Dr Alex Betz
Dr Alex Betz is an immunologist and group leader at the MRC Laboratory of Molecular Biology in Cambridge.
What does your work involve?
As a group leader at the MRC Laboratory of Molecular Biology I'm fortunate enough to be able to completely concentrate on research with relatively little teaching and administrative responsibilities.
My group is trying to understand the initiation phase of immune responses. A wrong decision at this point might either result in a failure to defend the body against invading pathogens such as viruses or bacteria or, on the other end of the spectrum, in an attack of the body itself. The latter is the case in arthritis. By understanding the molecular mechanisms that are involved in this decision-making process, we hope to find new therapeutic avenues.
How long has Arthritis Research UK been funding you?
Since 2005, Arthritis Research UK has been funding two projects in my lab. The aim of the first project is to understand why many women experience an improvement in the symptoms of arthritis during pregnancy. The second one has just started and aims at developing a novel therapeutic approach to treat arthritis and other autoimmune diseases.
What’s the most important thing you've found out in the past 12 months? Why?
We've developed a strategy that promises to allow us to stop immune responses on demand. We were able to show that our approach works in mice. While we feel that there is a long way to go until this strategy can be used in human patients, we're nevertheless very excited.
Our primary aim is to understand fundamental biological processes. Thus, we don't set out to cure a particular disease but instead focus on gaining mechanistic insight. Once we understand how the decision-making process of the immune system works, we can find ways to modulate it.
What do you hope or expect to achieve as a result of your Arthritis Research UK funding?
Our current aim is to extend on our recent finding that we can use genetically modified T-cells in a way that allows us to change their behaviour on demand. This allows us to use them in a ‘Trojan horse’ approach to stop undesirable immune responses. While we're still working hard on refining this approach in mouse models, over the next few years we'd like to examine whether our approach is transferable to human patients.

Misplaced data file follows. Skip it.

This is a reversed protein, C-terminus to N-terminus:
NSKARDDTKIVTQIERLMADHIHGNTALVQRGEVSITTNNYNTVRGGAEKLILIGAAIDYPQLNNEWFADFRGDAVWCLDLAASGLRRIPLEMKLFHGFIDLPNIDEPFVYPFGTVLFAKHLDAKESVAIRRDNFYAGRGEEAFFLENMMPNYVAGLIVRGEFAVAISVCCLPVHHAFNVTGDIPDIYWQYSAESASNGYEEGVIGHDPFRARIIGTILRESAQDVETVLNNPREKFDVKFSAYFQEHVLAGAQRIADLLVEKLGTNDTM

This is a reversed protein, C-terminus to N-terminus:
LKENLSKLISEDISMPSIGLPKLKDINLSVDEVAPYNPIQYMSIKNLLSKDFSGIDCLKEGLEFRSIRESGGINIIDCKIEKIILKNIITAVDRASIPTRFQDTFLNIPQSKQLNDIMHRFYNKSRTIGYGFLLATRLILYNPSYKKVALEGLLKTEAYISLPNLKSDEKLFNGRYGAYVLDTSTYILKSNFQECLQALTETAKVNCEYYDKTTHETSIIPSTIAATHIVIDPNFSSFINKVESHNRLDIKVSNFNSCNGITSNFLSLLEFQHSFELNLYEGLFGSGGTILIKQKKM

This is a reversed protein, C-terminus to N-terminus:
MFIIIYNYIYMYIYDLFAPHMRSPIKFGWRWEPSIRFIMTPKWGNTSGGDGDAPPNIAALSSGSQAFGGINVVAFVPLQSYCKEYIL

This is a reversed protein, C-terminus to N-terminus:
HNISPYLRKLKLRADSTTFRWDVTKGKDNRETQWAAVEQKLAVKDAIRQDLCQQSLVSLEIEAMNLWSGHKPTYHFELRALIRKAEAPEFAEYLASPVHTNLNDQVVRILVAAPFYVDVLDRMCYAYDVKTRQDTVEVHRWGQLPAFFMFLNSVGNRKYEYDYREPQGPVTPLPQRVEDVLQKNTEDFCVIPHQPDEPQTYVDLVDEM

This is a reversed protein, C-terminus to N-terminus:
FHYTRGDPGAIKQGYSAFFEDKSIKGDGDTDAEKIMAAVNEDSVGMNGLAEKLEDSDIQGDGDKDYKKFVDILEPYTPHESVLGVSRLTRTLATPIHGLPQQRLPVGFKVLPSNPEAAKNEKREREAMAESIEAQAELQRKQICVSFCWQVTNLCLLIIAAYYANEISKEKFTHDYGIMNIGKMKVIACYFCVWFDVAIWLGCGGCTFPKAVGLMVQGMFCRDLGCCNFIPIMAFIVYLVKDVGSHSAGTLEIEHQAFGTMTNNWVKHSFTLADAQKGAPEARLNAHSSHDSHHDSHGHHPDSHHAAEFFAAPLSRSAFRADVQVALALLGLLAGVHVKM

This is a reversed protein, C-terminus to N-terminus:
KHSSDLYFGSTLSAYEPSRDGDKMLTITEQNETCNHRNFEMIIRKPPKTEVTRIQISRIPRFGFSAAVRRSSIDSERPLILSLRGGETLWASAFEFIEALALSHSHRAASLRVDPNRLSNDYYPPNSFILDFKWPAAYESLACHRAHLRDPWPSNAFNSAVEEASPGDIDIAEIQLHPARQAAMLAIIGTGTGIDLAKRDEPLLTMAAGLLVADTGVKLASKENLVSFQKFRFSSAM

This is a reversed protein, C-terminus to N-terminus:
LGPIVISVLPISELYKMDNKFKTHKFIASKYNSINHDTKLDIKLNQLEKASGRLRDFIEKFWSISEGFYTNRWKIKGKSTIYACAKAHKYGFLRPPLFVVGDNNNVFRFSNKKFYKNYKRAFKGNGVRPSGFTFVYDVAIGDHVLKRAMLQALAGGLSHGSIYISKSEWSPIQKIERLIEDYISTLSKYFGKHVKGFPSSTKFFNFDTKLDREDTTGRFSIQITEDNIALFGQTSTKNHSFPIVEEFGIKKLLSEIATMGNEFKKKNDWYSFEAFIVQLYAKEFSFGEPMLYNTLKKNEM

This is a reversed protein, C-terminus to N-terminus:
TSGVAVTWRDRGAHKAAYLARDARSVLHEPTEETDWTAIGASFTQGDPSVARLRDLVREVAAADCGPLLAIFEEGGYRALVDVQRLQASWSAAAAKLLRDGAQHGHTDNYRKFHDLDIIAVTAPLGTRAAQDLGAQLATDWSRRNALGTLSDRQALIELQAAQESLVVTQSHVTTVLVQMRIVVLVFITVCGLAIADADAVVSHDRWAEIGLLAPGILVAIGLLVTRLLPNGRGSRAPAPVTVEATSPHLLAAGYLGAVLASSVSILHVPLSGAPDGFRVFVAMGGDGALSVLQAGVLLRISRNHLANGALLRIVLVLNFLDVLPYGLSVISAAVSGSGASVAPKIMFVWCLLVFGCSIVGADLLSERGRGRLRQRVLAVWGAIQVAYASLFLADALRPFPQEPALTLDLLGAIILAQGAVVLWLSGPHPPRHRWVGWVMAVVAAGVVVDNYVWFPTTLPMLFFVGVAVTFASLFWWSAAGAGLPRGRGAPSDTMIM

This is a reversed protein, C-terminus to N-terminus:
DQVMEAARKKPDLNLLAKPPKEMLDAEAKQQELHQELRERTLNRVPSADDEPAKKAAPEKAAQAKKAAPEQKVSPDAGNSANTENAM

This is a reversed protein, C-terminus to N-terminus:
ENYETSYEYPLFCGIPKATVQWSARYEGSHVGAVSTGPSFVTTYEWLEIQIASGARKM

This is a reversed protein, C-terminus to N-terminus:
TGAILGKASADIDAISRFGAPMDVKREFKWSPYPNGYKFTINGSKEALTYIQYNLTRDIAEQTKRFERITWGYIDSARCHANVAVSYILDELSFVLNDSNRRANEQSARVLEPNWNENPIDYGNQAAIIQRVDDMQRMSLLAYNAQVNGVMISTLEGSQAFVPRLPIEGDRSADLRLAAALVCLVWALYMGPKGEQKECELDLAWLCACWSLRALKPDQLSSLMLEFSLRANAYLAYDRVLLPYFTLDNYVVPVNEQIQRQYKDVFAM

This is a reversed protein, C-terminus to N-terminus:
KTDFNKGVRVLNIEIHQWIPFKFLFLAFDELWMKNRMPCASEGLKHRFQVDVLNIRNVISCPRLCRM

What do you do in a typical day?
The most interesting aspect of my work is that there isn’t a typical day. My work ranges from planning experiments, giving seminars, discussing results with members of my lab and reviewing grants to the occasional bench work.
Despite the fact that my administrative responsibilities are relatively small, there are still loads of emails to be answered, manuscripts to be reviewed, grant applications to be written and publications to be read. In most cases, progress in research doesn't come from flashes of inspiration but rather from re-examining data over and over again from different angles. I still find it most rewarding when I have the opportunity to do some experimental lab work myself.
What's your greatest research achievement?
Being able to demonstrate that regulatory T-cells (a specialised immune cell type which is commonly associated with the prevention of autoimmunity) play a crucial role in the prevention of the rejection of the foetus by the maternal immune system was clearly a highlight. However, I wouldn't like to dwell too long on past achievements, as I hope the best is still to come.
Why did you choose to do this work?
I'm very nosy. It bugs me if I don't understand how something works. Even as a child I constantly took things apart to find out how they work. To the frustration of my parents I wasn't quite as accomplished at putting them together again. This is probably the reason why they encouraged me to focus on research rather than medicine.
Do you ever think about how your work can help people with arthritis?
Of course I do, and not only out of compassion. I'm very aware that our research is extremely expensive and that there are expectations attached to our funding. I feel fortunate that our research has taken us in a direction where we can see a clear path to direct benefits for patients, even if it'll still take a long time to make it into the clinic.
What would you do if you weren’t a scientist?
The time I started my scientific career coincided with the advent of personal computing and the internet. I found that very exciting too and probably would have started my own web company if I hadn't fallen in love with molecular immunology first.
My family consists of my wife, three children, a dog and a pony. We also used to have a hamster, but that was before the dog…I can't remember ever being bored – not for a minute!
This article first appeared in Arthritis Today Summer 2008, issue 141.